“When we were searching for a logo for Expo, coming across the ring was like a gift from history and a gift from our nation,” says Dr Hayat Shamsudddin, Senior Vice President, Arts & Culture, Expo 2020 Dubai. “The ring is very much a symbol of representing the past, linking it with the present and taking us to the future. On its own the ring is breathtaking, but when you put many, many pieces together, it’s something even more beautiful.”
While there is no doubt Saruq Al Hadid was one of the most important trading hubs in the region, much about the people who lived there, their religion and culture remains a mystery. “I would say only two per cent has been excavated,” explains AHAD archaeologist Mahra Al Mansoori. “Saruq al Hadid is a very big area and we are working square by square. We still have not found the houses of the people who lived there. It will probably take 20 years to answer all our questions about what is there.”
The site’s location, far from sources of timber needed to create charcoal for its kilns and the seaports it relied on for trade, has also puzzled archaeologists. Sculptures showing camels carrying saddles, pots and people dating from the first millennium BCE provide at least part of the answer by confirming the animal was domesticated during the Iron Age and used to transport goods across the vast deserts and along the Silk Roads linking Saruq Al Hadid to distance markets in Asia and the Middle East.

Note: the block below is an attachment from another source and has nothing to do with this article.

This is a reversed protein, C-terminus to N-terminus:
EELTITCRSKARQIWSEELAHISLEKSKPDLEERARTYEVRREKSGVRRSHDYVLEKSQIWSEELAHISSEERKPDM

Another clue to the origins of Saruq Al Hadid are hundreds of models of snakes forged in copper and bronze found at the site. “All the models were made to look like they were moving on the ground,” says Dr Boraik. “The models of the snakes give us an idea that Saruq Al Hadid was a very important religious place where they were doing some ceremonies and worshipping the snake.” Importantly, carvings of snakes found as far east as Wadi Saham in the Hajar mountains of Fujairah, provide the earliest evidence of cultural unity in the Emirates going back 3,000 years.
“If we compare … the vast trade of the people of Saruq Al Hadid in ancient times and compare it with today, Dubai now is one of the main cities of trade – it’s exactly the same,” insists Dr Boraik. “It’s very nice to connect between the ancient and the modern history of Dubai.”
For Dr Hayat, Saruq Al Hadid’s role in opening the region to the wider world shows that the Emirates has always been a meeting point for civilisations – and that has important lessons for creating a better future for all.
“What we can learn from Saruq Al Hadid is that really the best way to move forward in preserving our planet and helping us have a better future for us, [and] for our generations to come, is to collaborate. One person may be able to do quite a bit, but many people and many nations coming together can really find solutions. When we come together, we can make for a better world and we really, really need that.”
© Press Release 2021